Things to do in Ireland – Part 2

In the last blog, we looked at some of the things you can do around the country. In this blog, we’ll look at some more great things this country has to offer.

Take a seaweed bath in Sligo

Seaweed baths used to be a hugely popular in Sligo, with 300 seaweed bath houses in Sligo alone at the turn of the 20th century. As the population moved from the Atlantic coast the demand for seaweed baths declined. Since opening in 1996, the Voya seaweed baths in Strandhill have attracted 4000 visitors a year. Now, why would you bathe in seaweed you ask? Well, seaweed is full of beauty and giving properties.  Remember that life originally came from the sea, so seaweed will replenish you and help to make your skin look and feel younger. With its mixture of vitamins, algal polyphenols and carotenoids, seaweed is full of strong anti-oxidants to help promote suppleness of the skin as well as showing anti-ageing properties.

See the Winter Solstice at Newgrange, Co Meath

Newgrange is a tomb over 500 years old made by Stone age farmers. The mound is 85m in diameter, 13.5m high and has an area of about 1 acre. A passage measuring 19m lead to three alcoves. The passage and chamber align with the rising sun at the winter solstice. The structure is older than the Great Pyramids of Giza and Stonehenge and is classified as an ancient temple. The site is also one of the best examples of megalithic stone art anywhere in the world. The temple is accessed via the Brú na Bóinne visitor centre on the south side of the river Boyne. During the Winter Solstice on the 21st December, the passage called the roof box allows the sunlight to pass through, illuminating the chamber. It is believed this was used as a fertility ritual in Stone Age times. The Solstice event is hugely popular and tickets are distributed by a free annual lottery. A word of warning though, only 50 people get tickets every year and over 30000 people applied for tickets last year. Even if you don’t get a ticket for the solstice, the site is still an awesome Neolithic site and should definitely be on your list of things to do in Ireland.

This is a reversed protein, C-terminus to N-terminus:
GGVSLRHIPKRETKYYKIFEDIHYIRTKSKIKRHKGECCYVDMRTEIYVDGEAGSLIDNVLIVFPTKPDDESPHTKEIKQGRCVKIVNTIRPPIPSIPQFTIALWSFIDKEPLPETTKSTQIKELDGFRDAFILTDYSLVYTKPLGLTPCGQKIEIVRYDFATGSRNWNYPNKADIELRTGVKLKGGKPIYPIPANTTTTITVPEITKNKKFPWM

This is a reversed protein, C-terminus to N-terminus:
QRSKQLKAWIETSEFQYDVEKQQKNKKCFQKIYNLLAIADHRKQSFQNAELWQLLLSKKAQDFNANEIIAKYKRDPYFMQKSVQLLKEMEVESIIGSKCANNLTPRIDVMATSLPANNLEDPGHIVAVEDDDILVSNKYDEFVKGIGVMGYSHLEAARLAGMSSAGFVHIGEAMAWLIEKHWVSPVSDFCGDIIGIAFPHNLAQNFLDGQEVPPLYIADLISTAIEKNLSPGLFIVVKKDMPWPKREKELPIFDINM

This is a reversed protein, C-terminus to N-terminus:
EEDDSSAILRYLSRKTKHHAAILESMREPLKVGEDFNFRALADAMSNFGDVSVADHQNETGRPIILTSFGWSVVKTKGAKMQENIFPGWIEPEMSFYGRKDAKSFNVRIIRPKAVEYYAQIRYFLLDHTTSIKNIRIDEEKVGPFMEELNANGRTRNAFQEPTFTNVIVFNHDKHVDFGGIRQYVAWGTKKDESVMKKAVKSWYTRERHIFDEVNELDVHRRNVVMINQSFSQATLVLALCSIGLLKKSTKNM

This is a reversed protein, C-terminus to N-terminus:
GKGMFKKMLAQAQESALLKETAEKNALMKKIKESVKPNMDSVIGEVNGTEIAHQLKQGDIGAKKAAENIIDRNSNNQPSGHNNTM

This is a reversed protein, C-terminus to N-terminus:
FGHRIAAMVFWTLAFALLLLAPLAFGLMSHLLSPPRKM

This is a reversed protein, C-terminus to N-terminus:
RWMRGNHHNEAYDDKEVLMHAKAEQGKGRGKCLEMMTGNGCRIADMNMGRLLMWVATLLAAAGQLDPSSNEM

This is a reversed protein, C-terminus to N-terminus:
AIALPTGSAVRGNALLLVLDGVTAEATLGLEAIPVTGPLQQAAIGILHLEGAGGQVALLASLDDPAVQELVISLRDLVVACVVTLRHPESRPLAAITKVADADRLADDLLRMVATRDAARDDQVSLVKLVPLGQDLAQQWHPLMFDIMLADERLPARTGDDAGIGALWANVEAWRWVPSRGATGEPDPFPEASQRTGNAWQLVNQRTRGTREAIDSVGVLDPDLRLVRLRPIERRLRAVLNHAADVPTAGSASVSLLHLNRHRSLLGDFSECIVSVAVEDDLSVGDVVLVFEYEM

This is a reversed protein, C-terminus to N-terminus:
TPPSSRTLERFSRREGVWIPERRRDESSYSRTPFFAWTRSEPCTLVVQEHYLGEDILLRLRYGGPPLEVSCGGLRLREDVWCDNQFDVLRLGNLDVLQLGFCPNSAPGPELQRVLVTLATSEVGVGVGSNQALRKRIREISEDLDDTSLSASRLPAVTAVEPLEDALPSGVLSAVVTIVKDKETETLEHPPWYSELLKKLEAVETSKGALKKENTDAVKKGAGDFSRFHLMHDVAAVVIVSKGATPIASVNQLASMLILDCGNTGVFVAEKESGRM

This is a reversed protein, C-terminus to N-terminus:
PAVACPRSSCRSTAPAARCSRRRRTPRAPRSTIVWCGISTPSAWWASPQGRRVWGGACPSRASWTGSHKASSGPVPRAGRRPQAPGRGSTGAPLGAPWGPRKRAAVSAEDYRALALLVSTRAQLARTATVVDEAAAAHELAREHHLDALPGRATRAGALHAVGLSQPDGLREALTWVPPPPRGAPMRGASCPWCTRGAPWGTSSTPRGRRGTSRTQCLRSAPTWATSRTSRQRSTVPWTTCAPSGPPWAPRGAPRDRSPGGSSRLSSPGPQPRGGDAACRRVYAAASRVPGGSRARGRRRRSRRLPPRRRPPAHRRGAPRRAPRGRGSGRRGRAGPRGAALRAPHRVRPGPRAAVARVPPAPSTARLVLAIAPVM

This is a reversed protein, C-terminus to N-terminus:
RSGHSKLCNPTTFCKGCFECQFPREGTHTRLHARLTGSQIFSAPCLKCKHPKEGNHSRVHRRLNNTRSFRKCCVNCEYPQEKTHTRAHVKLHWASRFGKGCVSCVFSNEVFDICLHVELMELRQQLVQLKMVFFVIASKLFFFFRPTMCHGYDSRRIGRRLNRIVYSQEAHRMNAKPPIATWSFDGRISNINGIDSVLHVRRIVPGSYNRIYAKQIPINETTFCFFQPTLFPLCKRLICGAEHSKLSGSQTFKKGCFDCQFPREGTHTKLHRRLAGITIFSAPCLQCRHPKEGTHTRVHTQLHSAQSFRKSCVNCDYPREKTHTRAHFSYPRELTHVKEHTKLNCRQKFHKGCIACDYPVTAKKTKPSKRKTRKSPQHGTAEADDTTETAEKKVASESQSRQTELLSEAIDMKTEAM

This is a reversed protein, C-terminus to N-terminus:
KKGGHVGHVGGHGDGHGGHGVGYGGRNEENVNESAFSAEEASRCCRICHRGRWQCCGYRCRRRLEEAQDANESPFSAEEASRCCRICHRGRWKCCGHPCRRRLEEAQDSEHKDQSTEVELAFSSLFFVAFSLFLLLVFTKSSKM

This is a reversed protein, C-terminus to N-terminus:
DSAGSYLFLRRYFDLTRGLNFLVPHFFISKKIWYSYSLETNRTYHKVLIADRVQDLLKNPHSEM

Ride a horse on a beach

Ireland’s coastline is full of stunning beaches and it’s a hugely exhilarating experience to gallop along one of them with the sea air in your hair. With so many places to take horses a trek, you’ll be able to find exactly the right place for your experience, from an experienced horse rider to the beginner. At Murrisk Bay, in Co Mayo, in the shadow of Croagh Patrick, where it’s said Saint Patrick prayed and fasted for 40 days and nights in 441 AD, you’ll find the perfect beach to take a ride. Contact Croagh Patrick’s stables and they can organise beach trekking or a water gallop if you’re feeling more adventurous.

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